Arduino and roboRIO comms

I am currently trying to drive LED Strips using data from the rio. I am having issues with code, and I also want to know what the best method would be for comms between the two devices. I tried serial over USB but I couldn’t get a response from the arduino, I can post both sections of code if wanted, and I am currently trying to see how I2C would work.

Anyone have wisdom concerning this topic? I am using addressable LEDs right now, so that makes coding it a little different.

Recently, I was tasked with the same problem. I tried USB Serial comm to see how reliable it is, and it actually worked pretty well. Below is the code I used. There may be an advantage to I2C that I’m not aware of, but we’ve used Serial for two way communication and it worked for us great.

private SerialPort arduino;

try {
	arduino = new SerialPort(9600, SerialPort.Port.kUSB);
catch (UncleanStatusException e){
	Logger.log("ERROR: Unable to connect to Arduino");

String read = arduino.readString(3);
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If you post your code (for both Arduino and NIRoborio) I’d be happy to try and help it work for you as well.

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You’re the man. Java code first, I will post all relevant code out of our driving program.

SPI sp;

sp = new SerialPort(9600, SerialPort.Port.kUSB);
ba[0] = (byte)trgb;
ba[1] = (byte)-trgb;

trgb is just a joystick *255 so I could theoretically control colors using the joystick for testing.

#include <PololuLedStrip.h>

// Create an ledStrip object and specify the pin it will use.
PololuLedStrip<6> strip;

// Create a buffer for holding the colors (3 bytes per color).
#define LED_COUNT 3
rgb_color colors[LED_COUNT];

void setup()
rgb_color colors[LED_COUNT];


void loop()
for(uint16_t i = 0; i < LED_COUNT; i++)
colors[i] = rgb_color(,,;



The problem may be not in the Serial communication itself but rather in the way you’re storing/interpreting the data. To isolate the USB serial variable, I recommend you try the following:

  1. Simplify the roborio code to just have it send over one of two simple things (i.e. either ‘a’ or ‘b’) in a loop. You should be able to control what it sends through a joystick or something simple.

  2. Simplify the arduino code so that all it’s doing is reading from Serial and acting accordingly in a way you can spot (i.e. if ‘a’ is received then turn on an LED, if ‘b’ is receieved then turn it off).

Once you run this experiment, you should have further insight as to whether the problem is in the communication path or just the surrounding code (in which case you should debug each variable to make sure it’s what you want it to be).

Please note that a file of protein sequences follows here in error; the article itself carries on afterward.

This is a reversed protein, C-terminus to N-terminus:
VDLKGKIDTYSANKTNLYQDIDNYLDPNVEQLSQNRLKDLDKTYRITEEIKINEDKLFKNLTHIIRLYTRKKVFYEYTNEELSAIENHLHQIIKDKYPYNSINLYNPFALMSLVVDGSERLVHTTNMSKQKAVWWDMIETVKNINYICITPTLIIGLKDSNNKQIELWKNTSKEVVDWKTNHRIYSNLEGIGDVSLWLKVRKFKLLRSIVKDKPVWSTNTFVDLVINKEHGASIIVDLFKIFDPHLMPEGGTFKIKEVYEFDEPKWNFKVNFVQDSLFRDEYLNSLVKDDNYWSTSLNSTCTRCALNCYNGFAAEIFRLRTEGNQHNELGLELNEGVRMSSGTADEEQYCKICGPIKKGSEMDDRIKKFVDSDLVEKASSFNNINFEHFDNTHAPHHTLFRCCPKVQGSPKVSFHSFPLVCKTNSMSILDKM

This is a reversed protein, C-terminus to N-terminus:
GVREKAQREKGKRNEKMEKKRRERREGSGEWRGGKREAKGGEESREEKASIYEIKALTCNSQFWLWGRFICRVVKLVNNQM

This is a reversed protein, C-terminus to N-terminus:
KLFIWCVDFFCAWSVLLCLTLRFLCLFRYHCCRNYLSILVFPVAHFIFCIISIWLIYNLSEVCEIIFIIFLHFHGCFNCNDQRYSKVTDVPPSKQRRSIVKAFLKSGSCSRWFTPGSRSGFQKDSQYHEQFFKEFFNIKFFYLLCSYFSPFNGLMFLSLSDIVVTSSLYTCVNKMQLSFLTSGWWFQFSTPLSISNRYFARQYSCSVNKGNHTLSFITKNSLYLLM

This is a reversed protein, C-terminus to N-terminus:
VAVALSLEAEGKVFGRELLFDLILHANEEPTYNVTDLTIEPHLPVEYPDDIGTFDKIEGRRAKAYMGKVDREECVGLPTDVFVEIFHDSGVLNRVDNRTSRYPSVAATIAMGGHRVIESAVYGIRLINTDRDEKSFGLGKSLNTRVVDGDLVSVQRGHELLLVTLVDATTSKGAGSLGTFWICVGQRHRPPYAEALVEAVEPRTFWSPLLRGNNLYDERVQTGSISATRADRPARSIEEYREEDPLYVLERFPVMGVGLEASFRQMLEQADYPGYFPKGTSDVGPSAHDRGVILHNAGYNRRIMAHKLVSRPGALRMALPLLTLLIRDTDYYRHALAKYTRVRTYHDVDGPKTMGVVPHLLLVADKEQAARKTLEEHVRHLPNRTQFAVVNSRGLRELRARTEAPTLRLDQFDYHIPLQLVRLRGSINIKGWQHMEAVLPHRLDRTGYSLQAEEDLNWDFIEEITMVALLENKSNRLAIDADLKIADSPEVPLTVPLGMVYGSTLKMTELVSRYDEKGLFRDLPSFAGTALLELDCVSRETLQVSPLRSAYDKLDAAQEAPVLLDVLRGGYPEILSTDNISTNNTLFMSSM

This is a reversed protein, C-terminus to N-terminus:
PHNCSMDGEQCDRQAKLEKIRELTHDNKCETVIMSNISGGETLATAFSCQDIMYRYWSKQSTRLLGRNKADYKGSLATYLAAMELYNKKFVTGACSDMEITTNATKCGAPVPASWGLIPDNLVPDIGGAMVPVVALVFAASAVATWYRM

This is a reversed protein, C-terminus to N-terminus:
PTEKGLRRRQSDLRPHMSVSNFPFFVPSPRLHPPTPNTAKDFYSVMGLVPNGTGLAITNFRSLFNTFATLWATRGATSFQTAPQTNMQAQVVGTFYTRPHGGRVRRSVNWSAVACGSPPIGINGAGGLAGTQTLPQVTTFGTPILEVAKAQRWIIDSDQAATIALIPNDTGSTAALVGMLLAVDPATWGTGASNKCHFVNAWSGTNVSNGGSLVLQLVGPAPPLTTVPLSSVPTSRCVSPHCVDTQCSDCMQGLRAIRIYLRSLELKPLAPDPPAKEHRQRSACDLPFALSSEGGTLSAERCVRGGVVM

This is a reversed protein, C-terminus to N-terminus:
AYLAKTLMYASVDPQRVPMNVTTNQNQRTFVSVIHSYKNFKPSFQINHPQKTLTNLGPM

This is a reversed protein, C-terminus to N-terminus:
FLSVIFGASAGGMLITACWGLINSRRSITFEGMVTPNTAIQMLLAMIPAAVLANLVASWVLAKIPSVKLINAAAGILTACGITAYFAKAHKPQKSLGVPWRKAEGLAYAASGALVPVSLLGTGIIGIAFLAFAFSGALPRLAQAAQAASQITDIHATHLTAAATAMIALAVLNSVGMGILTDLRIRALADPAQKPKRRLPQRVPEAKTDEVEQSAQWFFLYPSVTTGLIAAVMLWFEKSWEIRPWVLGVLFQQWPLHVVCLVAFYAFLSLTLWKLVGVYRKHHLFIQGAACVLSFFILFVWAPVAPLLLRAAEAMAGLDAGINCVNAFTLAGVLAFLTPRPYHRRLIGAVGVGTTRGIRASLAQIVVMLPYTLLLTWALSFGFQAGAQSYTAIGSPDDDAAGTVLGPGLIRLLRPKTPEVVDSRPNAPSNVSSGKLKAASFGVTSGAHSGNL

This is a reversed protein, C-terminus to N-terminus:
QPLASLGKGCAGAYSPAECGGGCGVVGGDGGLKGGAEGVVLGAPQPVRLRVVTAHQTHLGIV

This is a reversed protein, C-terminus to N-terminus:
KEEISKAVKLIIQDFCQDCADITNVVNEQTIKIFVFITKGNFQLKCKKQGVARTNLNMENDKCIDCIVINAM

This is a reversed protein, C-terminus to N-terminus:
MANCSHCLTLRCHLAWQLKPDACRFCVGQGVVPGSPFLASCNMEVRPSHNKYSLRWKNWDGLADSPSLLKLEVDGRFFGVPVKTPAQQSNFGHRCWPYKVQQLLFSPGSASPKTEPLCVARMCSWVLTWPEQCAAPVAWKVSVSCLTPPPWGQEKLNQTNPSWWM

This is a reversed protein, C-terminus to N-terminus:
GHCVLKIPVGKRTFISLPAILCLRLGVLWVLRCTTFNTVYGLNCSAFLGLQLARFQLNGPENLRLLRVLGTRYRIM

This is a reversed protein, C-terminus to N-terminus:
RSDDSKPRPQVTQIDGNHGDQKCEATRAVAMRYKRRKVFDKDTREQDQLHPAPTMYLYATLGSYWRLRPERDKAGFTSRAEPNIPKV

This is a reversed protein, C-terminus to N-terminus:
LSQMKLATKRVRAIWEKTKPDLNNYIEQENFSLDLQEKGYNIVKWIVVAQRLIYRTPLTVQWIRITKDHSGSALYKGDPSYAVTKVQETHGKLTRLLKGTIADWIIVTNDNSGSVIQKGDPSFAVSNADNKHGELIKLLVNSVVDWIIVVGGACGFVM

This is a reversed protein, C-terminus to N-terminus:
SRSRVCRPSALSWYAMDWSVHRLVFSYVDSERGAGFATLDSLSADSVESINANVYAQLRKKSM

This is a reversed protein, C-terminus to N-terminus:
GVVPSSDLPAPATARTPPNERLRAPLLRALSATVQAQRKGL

Just ran it by sending the String “a” over the port, and Serial.readString - ing on the arduino and got no change. I think it’s a comms issue.


If you still are running into issues and want to give I2C a try, we may be able to help. We are using I2C to pass pixy data from the Arduino to the RoboRIO and it’s been working pretty well. We have a GitHub repo that is just code to talk between the RoboRIO and Arduino, with a few pixy lines in there. The only thing is we never actually had a need to write data to the Arduino but the functions are there and should work. They’ve just never been tested.

Personally, I prefer to use the Analog Out function of the RoboRIO (hidden in the MXP). It interfaces with the Arduino extremely well and doesn’t require the complexity of the SPI port or proper Serial. Additionally, It can be set up in code as easily as

AnalogOut analogOut = new AnalogOut(0);
analogOut.setVoltage(  Voltage between 0 and 5  );
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Just to verify - are you using a Leonardo or other ATmega 32U4 Arduino? Most non 32U4 boards have Serial mapped to communication over a pair of digital pins.

The last time my team did this we had trouble using i2c and didn’t have the time to figure out the issue (it was right before a regional). With all of the DIO and PWM ports on our RoboRio already taken up for sensors and ESCs, we found out you could use the relay ports (roborio) to send signals to the DIO ports (arduino) with essentially 4 bits of data (4 ports). This allowed us to run 16 different modes on the LEDs that year and provided a quick and easy fix.

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I am trying to use a generic Arduino Uno

It’s been a while since I’ve used a UNO, but IIRC, the Serial object on the UNO is only on pins 0 and 1 (RX/TX), not USB.

I am pretty sureSerial.println() on the Uno will push data out to the Serial-USB converter as well as the hardware serial on 0/1. In other words, I think ports 0 and 1 are connected directly to the Serial-USB converter. If you need additional Serial ports, they can be simulated with SoftwareSerial.